On August 28, 2015 at a small, hole in the wall pub in South Bend, Indiana, I had a chance to meet up with Aaron Nordstrom of Gemini Syndrome. This show was their first date on a tour that featured headliner Avatar.
Gemini Syndrome is coming out strong. With no new album but a new single that is tearing up the charts on Sirius Octane, Nordstrom was clearly pleased. All of this despite having separated from the first album’s label, Warner Bros. “We left Warner Bros. It is what it is. We’ve been doing everything independent for now. It looks like we’re gonna re-sign, but I don’t wanna talk about that til it’s done,” he told me when I asked him about the label situation, which was among the information in the press release I received.
This wasn’t the only challenge the band faced. “Rich decided to leave, Mike had to leave. We were kind of faced with a moment of truth. We weren’t willing to quit. I’ve been doing this a long time. A long time before this band. It’s what I’ve made my life to be. I think all of us have. There wasn’t any question in our minds what we were going to do.”
While it is unknown why they left the label, he wouldn’t further clarify and I didn’t press for information, one thing is sure. The first album was amazing and while they didn’t shoot into the stratosphere with it, they did develop a strong fan base and some amount of name recognition, along with strong radio play for their hit single Stardust. “It got a lot of love, dude,” he said when I mentioned it. Watch the video for Stardust here:
Rock n Roll and heavy metal are a very fickle, but loyal, crowd. Those of us who are fans like our bands and our genres of metal. It’s not often there is a cross over. Those of us who like thrash, LOVE thrash. While we may dig some other bands of other genres, if we like the harder stuff, we won’t usually cross into bands that are radio friendly. Metal fans don’t usually dig Papa Roach or Nickelback or whatever other flavor of the week is out there. We tend to stay away from rock radio, as it is nothing more than a different kind of pop music. Gemini Syndrome is different. Straddling that line between radio friendly and metal, but without the usual trappings of drugs and women, the band has managed that crossover to metal fans that very few others have accomplished. “We come from a really dark place, man. A really honest place. Life is that. Despite the fact our music isn’t always that heavy compared to some other bands, we’re a fan of that style of music. The darker, more real, if you will. I think that comes across.”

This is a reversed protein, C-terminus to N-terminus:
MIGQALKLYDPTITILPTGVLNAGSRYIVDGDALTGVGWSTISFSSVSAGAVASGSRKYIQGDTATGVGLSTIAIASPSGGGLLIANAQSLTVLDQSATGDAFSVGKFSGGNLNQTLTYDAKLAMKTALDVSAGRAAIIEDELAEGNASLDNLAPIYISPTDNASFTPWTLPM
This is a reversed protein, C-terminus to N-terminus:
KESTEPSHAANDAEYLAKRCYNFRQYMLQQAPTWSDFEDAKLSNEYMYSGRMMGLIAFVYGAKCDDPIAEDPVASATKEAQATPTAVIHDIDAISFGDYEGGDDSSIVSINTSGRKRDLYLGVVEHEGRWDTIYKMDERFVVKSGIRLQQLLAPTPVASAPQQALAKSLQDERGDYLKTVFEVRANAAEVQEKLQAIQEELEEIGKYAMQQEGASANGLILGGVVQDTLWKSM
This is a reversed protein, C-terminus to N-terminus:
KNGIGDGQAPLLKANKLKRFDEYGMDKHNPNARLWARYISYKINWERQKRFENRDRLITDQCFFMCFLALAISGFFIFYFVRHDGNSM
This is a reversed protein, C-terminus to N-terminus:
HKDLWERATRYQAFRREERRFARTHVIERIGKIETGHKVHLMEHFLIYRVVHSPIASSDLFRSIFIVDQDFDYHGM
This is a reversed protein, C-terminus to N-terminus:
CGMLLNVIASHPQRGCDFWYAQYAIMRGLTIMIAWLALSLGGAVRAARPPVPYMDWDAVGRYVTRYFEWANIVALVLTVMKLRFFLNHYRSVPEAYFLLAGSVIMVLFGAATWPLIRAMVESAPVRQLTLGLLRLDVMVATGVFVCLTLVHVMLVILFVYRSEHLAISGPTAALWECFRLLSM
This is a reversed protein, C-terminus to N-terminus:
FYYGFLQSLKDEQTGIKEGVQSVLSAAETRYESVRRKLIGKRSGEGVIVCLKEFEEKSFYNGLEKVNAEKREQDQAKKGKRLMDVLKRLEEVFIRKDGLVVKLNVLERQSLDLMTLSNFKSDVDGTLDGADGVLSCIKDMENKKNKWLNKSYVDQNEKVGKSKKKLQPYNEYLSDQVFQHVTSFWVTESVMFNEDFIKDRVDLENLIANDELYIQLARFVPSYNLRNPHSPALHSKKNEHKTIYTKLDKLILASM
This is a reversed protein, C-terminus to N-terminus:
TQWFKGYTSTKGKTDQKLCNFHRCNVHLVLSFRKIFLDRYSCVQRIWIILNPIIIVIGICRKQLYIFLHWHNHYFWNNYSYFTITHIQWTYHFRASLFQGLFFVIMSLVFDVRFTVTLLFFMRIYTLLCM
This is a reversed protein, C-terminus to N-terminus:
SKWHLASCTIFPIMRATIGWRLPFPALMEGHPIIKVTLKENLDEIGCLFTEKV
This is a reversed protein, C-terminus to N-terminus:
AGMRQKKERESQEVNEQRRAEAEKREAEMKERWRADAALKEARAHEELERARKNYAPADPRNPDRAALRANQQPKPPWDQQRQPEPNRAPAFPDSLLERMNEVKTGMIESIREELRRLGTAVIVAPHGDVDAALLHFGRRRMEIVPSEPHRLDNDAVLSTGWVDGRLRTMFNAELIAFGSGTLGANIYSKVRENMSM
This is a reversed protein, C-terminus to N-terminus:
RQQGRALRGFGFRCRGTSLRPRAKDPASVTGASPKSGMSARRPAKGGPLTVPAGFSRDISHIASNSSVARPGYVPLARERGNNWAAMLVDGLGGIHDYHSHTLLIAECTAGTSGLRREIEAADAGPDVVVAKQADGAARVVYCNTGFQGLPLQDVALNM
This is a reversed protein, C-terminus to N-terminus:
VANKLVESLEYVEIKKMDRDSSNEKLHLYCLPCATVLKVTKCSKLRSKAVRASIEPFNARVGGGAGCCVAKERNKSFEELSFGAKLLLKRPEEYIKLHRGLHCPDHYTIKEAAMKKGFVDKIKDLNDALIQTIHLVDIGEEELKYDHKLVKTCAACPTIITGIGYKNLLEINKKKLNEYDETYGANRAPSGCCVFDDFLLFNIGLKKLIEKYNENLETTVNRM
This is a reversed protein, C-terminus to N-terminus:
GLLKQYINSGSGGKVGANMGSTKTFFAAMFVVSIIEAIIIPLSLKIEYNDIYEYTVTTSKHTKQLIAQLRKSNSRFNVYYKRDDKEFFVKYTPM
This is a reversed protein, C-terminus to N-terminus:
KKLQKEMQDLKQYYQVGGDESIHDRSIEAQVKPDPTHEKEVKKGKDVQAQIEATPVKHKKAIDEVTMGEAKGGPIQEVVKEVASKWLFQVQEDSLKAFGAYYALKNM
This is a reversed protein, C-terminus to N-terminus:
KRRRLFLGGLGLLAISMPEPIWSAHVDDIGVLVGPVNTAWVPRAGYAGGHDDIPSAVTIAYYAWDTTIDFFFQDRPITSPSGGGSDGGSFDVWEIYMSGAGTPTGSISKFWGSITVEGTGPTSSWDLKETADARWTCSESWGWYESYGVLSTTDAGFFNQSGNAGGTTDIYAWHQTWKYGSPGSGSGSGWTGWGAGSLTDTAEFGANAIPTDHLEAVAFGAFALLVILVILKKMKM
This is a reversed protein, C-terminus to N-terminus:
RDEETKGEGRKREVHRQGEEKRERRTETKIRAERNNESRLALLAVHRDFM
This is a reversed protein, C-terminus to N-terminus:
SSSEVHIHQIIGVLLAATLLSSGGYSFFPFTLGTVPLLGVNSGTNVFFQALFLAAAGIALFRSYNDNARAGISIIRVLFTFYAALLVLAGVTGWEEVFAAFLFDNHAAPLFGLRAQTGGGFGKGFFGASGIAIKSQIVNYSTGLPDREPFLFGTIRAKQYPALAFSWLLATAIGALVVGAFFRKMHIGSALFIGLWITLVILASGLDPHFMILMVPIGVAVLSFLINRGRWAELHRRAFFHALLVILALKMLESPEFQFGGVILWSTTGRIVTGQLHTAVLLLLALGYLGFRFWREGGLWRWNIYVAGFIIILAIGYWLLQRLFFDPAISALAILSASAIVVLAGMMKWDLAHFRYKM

After taking “the longest break we’ve ever had”, they jumped into writing the new album. “We just finished writing the next record, recorded some of it.” When pressed about the new album, Aaron revealed that we should look towards early next year. “We’ve got our ducks in a row. We’ve got a timeline, give or take, but I want to shoot for March. As soon as this tour is done, we go straight into the studio to finish recording everything else.”
While Lux released in September, 2013, it has seemed like an eternity since we’ve had new music from Gemini Syndrome. It looks like that drought is ending soon. With the release of their new single Eternity and a touring run with Avatar, it seems that Gemini Syndrome is back and firing on all cylinders. “We get those fans who like our music, like minded individuals, wherever we go.” And they go everywhere. Here’s to the return of Gemini Syndrome. Let’s hope the new album hits sooner, rather than later.
PERSONAL NOTE: Before I began the interview with Aaron, I mentioned to him how Gemini Syndrome interviews have been the bane of my existence. Here is a quick rundown of the problems I have had with the band:
- The first show I went to, I couldn’t attend the show because I had my son, who was 3 at the time. I don’t think I could have faked him as 21 for a 21 and over venue. I did manage to convince Aaron to take a picture with him. And what did my son do? Threw a rock at him. Don’t believe me? Here’s the evidence:
- After the embarrassment of that incident, I returned home to find out that the digital recorder failed during the interview. So, no interview and no photos (other than the rock one).
- The second show was on a weekend and I couldn’t find a sitter. So I sent a colleague to the show. Having had no experience, he held the recorder too far away from Aaron, who is a soft spoken individual. No interview.
- This was the third time I have attempted to cover the band. Interview was fine. Photo’s were fine. Until I discovered that there was no memory card in the camera. . .Someone had pulled the memory card out and never replaced it. I didn’t check, because I assumed the camera had been left alone. No such luck. Luckily, I took a couple photos with my iPhone. So, please excuse the graininess of the above photo.